The new year brings a fresh start to our lives; it’s a natural time to reflect on the year past and make plans for the coming year. At the start of 2019 The Mind Hears offered a post on making your academic workplace more accessible for your deaf/HoH colleagues. For 2020, we’ve updated the list of recommendations on the google doc and expanded below on the reasons why you should work to improve your workplace’s inclusivity today.
Universal design your workplace: Our spaces become more inclusive for all when we improve access for any subgroup of our community. Consequently, by increasing the accessibility of our workplaces for our deaf and hard of hearing colleagues, we create a better workplace for everyone. This includes hearing folks who have auditory processing disorder, use English as their second language or are acquiring hearing loss during their careers. Chances are that someone in your department has hearing loss, whether they’ve disclosed this or not, and will benefit from your efforts to make your workplace more accessible (see post on Where are the deaf/HoH academics). This is why you should universal design your workplace now and not wait until someone who is struggling asks you to make modifications.
Sharing the work: With a google search you can find several resources on workplace accessibility for deaf/HoH employees, such as the Hearing Loss Association of America’s (HLAA) very useful employment toolkit. One drawback of these resources is that nearly all of the suggestions are framed as actions for the deaf/HoH employee. While deaf and hard of hearing academics need to be strong self-advocates and take steps to improve their accommodations, our hearing colleagues can help us tremendously by sharing the work and not expecting us to bear all of the burden of creating accessible workplaces. Speech reading conversations, planning accommodations and making sure that technology/accommodations function is never-ending and exhausting work that we do above and beyond our teaching, research and service. Your understanding and your help changing our workplaces can make a huge difference to us. For example, if a speaker doesn’t repeat the question, ask them to repeat even if you heard the question just fine. The people who didn’t hear the question are already stressed and fatigued from working hard to listen, so why expect them to do the added work of ensuring speakers repeat questions. Repeating the question benefits everyone.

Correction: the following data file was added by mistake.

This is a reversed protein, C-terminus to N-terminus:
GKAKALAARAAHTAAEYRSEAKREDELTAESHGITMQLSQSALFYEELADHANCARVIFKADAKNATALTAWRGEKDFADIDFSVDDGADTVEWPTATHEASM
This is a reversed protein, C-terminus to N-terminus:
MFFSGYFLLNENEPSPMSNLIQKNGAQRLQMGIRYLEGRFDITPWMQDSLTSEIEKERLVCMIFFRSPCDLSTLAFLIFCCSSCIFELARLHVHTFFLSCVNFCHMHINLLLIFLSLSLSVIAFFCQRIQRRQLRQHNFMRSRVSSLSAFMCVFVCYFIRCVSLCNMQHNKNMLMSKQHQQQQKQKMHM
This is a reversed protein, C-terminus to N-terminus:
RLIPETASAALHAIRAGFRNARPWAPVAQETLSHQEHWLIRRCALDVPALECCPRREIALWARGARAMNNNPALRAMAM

One size doesn’t fit all: If a participant requests accommodation for a presentation or meeting, follow up with them and be prepared to iterate to a solution that works. It may be signed interpreters (there are different kinds of signing), oral interpreters, CART (see post on Captions and Craptions), or FM systems (see post on Using FM systems at conferences). It could be rearranging the room or modifying the way that the meeting is run. Keep in mind that what works for one deaf/HoH person may not work for another person with similar deafness. What works for someone in one situation may not work at all for that same person in another situation, even if the situations seem similar to you. The best solution will probably not be the first approach that you try nor may it be the quickest or cheapest approach; it will be the one that allows your deaf and hard-of-hearing colleagues to participate fully and contribute to the discussion. Reaching the goal of achieving an academic workplace accessible to deaf/HoH academics is a journey.
What to be a better ally and make your workplace accessible for your deaf and hard of hearing colleagues? Follow this link to read our list of recommendations. This is a living document and we welcome your comments and suggestions either to this post or directly within the document.